Surgery for gliomas involving the left inferior parietal lobule: new insights into the functional anatomy provided by stimulation mapping in awake patients

Clinical article

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  • 1 Departments of Neurosurgery,
  • 3 Neurology,
  • 4 Neuroradiology, and
  • 5 Anesthesiology, Hôpital Gui de Chauliac, Montpellier University Hospital; and
  • 2 Team “Plasticity of Central Nervous System, Human Stem Cells and Glial Tumors,” Institut National de la Santé et de la Recherche Médicale Unité 1051, Institute for Neuroscience of Montpellier, Hôpital Saint Eloi, Centre Hospitalier Universitaire Montpellier, France
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Object

Surgery in the left dominant inferior parietal lobule (IPL) is challenging because of a high density of somatosensory and language structures, both in the cortex and white matter. In the present study, on the basis of the results provided by direct cerebral stimulation in awake patients, the authors revisit the anatomofunctional aspects of surgery within the left IPL.

Methods

Fourteen consecutive patients underwent awake craniotomy for a glioma involving the left IPL. Intraoperative motor, sensory, and language mapping was performed before and during the tumor removal, at both the cortical and subcortical levels, to optimize the extent of resection, which was determined based on functional boundaries. Anatomofunctional correlations were performed by combining the results of intraoperative mapping and those provided by pre- and postoperative MR imaging.

Results

At the cortical level, the primary somatosensory area (retrocentral gyrus) limited the resection anteriorly in all cases, at least partially. Less frequently, speech arrest or articulatory problems were observed within the parietal operculum (4 cases). The lateral limit was determined by language sites that were variably distributed. Anomia was the most frequent response (9 cases) at the posterior third of the superior (and/or middle) temporal gyrus. Posteriorly, less reproducible reorganized language sites were seldom observed in the posterior portion of the angular gyrus (2 cases). At the subcortical level, in addition to somatosensory responses due to stimulation of the thalamocortical pathways, articulatory disturbances were induced by stimulation of white matter in the anterior and lateral part of the surgical cavity (11 cases). This tract anatomically corresponds to the horizontal portion of the lateral segment of the superior longitudinal fascicle (SLF III). Deeper and superiorly, phonemic paraphasia was the main language disturbance (12 cases), elicited by stimulation of the posterosuperior portion of the arcuate fascicle. All these eloquent structures were surgically preserved. Despite slight cognitive disorders (working memory, writing, or calculation) in 6 cases, no patient retained a severe or a moderate postoperative deficit (except one with right hemianopia [mean follow-up 41.8 months]). Resection was total or near total in 9 patients and partial in 3 cases.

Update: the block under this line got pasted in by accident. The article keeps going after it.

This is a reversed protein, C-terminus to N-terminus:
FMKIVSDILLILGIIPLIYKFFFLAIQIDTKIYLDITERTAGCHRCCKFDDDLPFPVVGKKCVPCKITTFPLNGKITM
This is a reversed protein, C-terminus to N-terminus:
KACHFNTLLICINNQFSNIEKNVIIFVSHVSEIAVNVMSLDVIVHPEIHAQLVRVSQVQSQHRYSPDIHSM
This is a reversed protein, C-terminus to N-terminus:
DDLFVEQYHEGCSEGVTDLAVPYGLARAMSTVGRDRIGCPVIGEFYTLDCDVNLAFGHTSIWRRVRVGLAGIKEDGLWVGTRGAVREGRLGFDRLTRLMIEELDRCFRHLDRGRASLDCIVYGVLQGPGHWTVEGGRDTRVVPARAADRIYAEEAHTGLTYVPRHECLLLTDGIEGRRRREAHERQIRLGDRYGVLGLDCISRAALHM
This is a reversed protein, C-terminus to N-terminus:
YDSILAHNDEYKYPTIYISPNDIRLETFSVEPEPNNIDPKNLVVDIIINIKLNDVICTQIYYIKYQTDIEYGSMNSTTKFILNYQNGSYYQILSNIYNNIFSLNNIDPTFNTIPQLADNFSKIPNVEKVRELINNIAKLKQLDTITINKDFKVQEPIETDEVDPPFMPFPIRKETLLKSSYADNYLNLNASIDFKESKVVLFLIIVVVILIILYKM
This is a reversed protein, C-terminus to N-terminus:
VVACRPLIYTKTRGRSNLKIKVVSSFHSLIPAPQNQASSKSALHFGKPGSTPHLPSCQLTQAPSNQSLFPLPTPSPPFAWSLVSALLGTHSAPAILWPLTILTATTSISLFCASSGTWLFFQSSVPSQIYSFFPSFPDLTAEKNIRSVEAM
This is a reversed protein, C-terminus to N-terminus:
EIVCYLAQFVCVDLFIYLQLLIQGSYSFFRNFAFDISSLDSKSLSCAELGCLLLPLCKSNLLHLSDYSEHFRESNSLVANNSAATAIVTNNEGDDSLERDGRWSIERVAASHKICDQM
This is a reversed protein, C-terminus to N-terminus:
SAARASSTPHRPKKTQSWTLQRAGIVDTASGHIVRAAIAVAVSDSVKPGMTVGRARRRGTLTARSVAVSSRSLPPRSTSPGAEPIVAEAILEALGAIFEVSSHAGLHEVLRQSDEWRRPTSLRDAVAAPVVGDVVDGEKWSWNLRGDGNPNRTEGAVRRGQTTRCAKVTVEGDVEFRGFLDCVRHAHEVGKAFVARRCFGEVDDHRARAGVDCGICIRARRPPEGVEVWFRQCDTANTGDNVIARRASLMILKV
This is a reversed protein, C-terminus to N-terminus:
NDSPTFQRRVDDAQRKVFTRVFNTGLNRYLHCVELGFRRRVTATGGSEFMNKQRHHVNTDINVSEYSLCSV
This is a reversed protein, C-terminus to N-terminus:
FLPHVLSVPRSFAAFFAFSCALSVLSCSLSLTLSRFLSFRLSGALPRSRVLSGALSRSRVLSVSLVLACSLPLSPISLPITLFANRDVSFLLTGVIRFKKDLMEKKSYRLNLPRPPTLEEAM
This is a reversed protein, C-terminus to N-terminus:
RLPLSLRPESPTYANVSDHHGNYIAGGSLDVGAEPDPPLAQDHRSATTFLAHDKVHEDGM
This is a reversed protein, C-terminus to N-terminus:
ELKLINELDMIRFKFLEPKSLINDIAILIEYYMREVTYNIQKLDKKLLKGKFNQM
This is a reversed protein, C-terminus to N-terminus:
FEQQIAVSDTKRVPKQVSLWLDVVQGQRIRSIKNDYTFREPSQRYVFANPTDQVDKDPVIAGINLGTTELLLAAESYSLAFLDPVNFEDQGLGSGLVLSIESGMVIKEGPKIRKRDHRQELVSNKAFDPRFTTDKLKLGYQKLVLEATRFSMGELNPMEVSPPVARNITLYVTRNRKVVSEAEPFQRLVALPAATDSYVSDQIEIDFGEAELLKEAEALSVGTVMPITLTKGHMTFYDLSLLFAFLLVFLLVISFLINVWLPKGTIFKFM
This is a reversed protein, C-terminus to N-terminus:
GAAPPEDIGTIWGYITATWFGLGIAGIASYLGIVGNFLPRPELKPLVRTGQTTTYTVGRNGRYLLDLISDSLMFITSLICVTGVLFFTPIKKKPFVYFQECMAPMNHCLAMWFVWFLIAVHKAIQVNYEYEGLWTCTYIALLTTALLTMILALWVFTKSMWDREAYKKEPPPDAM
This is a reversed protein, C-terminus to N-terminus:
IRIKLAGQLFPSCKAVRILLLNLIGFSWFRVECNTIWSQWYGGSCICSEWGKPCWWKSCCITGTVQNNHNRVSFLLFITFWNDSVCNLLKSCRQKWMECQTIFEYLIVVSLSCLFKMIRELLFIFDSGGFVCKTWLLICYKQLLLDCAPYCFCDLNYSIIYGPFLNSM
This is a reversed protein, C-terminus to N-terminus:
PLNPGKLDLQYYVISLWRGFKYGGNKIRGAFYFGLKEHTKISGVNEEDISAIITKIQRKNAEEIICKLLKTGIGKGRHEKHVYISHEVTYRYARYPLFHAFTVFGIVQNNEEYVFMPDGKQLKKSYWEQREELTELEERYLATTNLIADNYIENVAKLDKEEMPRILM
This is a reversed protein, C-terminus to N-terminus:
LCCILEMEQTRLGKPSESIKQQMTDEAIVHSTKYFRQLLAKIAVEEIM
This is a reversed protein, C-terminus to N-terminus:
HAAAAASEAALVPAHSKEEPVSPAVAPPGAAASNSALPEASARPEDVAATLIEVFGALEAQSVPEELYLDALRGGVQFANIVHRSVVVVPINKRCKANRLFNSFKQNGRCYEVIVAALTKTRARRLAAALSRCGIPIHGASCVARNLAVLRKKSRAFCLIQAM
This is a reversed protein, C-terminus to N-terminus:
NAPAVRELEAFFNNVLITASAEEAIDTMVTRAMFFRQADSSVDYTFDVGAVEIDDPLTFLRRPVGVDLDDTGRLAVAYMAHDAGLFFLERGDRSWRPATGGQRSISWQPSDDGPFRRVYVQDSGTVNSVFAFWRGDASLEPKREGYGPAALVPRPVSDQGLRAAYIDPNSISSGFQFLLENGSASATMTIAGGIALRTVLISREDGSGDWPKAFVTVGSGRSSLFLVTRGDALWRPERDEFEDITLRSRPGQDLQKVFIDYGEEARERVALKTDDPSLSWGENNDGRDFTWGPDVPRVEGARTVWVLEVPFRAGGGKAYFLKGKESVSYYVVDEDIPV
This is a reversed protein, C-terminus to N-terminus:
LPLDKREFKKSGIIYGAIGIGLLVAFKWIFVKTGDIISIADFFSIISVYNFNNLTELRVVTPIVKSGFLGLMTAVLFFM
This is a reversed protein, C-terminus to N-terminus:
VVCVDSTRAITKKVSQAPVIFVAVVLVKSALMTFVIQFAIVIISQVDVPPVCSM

Conclusions

To the authors' knowledge, this is the first series dedicated to the surgery of gliomas involving the left IPL. Interestingly, a certain degree of interindividual variability was observed in the distribution of the cortical maps, especially for language. Therefore, it is suggested that no rigid pattern of resection can be considered within the left IPL, and that surgery in this region should be performed in awake patients to adapt the tumor removal to individual functional limits. Nonetheless, several landmarks have been regularly identified, especially at the subcortical levels (SLF III and arcuate fascicle); a better knowledge of these functional tracts could be helpful to optimize functional outcomes.

Abbreviations used in this paper: DO 80 = picture-naming test; DT = diffusion tensor; IPL = inferior parietal lobule; IPS = intraparietal sulcus; SLF = superior longitudinal fascicle; SLF III = lateral fibers of the horizontal portion of the SLF; SMG = supramarginal gyrus; SPL = superior parietal lobule; T1p = posterior portion of the superior temporal gyrus; T2p = posterior portion of the middle temporal gyrus.

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Contributor Notes

Address correspondence to: Hugues Duffau, M.D., Ph.D., Département de Neurochirurgie, Hôpital Gui de Chauliac, CHU Montpellier, 80 Avenue Augustin Fliche, 34295 Montpellier, France. email: h-duffau@chu-montpellier.fr.

Please include this information when citing this paper: published online June 24, 2011; DOI: 10.3171/2011.5.JNS112.

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